Gordon Brown has scrapped plans to buy two private jets to carry him and the Royal Family around the world, it was revealed today.
Instead the Government is scaling back proposals made by former premier Tony Blair, which were expected to cost taxpayers £100 million, and will buy only a small plane for trips around the UK.
The decision to abandon plans for the jets - nicknamed "Blair Force One" - was disclosed in a written statement to MPs by the Department for Transport.
Transport minister Jim Fitzpatrick said the department had worked closely with the Royal Household, No 10 and the Foreign Office to reach the decision.
He said: "I am today recommending that the needs of the users of this service can best be met through procuring a small aircraft for official travel within the UK, chartered air services for longer journeys involving small parties, and a continuation of existing arrangements with UK airlines for journeys involving large parties.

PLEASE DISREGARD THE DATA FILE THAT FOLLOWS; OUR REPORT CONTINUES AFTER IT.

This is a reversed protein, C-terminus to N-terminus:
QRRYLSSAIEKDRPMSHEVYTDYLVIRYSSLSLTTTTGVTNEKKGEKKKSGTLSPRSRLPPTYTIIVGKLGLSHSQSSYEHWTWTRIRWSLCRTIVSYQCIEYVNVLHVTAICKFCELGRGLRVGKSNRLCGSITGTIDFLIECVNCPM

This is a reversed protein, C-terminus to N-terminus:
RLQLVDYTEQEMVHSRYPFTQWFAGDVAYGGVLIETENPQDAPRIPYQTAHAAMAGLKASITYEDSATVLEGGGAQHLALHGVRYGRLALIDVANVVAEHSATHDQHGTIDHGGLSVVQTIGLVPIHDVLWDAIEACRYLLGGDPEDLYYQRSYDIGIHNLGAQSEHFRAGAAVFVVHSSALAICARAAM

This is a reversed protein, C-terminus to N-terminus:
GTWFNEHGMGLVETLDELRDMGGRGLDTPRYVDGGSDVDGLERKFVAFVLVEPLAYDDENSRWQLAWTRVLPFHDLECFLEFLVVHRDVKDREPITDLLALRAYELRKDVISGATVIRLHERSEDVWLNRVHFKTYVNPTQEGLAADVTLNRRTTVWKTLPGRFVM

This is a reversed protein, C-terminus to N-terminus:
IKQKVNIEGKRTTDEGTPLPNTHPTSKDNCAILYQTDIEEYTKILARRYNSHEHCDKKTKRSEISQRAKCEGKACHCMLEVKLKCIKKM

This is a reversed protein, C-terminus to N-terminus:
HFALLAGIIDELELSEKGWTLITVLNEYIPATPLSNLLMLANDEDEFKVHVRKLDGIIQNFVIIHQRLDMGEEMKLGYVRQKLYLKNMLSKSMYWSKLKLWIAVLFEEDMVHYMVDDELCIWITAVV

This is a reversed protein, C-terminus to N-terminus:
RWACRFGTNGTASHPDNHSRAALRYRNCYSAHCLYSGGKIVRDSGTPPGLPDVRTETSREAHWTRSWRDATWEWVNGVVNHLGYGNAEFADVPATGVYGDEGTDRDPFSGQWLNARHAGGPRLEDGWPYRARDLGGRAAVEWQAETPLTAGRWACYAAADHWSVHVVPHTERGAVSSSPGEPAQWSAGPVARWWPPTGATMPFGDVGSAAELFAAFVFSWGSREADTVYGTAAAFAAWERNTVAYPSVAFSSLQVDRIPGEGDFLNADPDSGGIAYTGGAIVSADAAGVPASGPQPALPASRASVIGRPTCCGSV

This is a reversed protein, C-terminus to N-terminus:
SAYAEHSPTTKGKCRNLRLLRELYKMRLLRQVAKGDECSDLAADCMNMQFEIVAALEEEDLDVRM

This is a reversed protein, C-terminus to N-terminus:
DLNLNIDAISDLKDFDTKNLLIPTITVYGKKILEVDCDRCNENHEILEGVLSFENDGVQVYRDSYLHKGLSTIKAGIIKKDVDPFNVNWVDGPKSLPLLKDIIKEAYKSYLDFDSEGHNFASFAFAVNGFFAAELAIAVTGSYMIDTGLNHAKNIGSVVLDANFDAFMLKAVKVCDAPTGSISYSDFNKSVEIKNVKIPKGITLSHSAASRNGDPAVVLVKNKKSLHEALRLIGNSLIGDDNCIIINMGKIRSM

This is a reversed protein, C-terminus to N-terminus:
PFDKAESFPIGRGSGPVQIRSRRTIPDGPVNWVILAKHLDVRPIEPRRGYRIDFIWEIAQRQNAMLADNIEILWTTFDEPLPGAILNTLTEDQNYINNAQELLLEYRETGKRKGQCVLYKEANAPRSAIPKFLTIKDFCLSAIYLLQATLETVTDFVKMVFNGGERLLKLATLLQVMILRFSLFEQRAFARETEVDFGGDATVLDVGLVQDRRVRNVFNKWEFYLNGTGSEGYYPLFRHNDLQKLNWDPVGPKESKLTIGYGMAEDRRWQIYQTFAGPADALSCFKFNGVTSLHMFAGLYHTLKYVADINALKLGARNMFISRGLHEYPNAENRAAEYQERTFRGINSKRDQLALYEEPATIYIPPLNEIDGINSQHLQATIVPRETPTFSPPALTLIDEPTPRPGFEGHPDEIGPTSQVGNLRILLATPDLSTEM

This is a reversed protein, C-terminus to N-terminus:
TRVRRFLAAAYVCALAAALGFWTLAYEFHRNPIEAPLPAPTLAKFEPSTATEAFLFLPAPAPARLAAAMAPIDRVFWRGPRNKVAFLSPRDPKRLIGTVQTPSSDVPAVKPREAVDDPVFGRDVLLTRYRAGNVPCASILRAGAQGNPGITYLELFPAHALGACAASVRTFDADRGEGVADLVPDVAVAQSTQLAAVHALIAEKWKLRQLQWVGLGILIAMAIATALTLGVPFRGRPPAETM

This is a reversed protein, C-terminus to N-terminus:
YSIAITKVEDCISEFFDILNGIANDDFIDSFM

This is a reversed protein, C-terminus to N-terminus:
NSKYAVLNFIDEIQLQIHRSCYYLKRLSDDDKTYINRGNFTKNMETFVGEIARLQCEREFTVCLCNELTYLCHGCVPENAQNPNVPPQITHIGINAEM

"This approach ensures better value for money for the taxpayer whilst also minimising the environmental impact of royal and ministerial air travel, producing an estimated 10-per-cent saving on O2 emissions."
The statement to MPs said there had been "substantial increases in the cost of buying and operating commercial aircraft" since the idea was first raised in 2006.
It also points out that the new Ministerial Code - introduced by Mr Brown when he entered No 10 last summer - sets out that scheduled flights should be used wherever possible.
"An increasing proportion of overseas journeys, including a number of those undertaken by the Prince of Wales and the Prime Minister, are now routinely made on scheduled flights."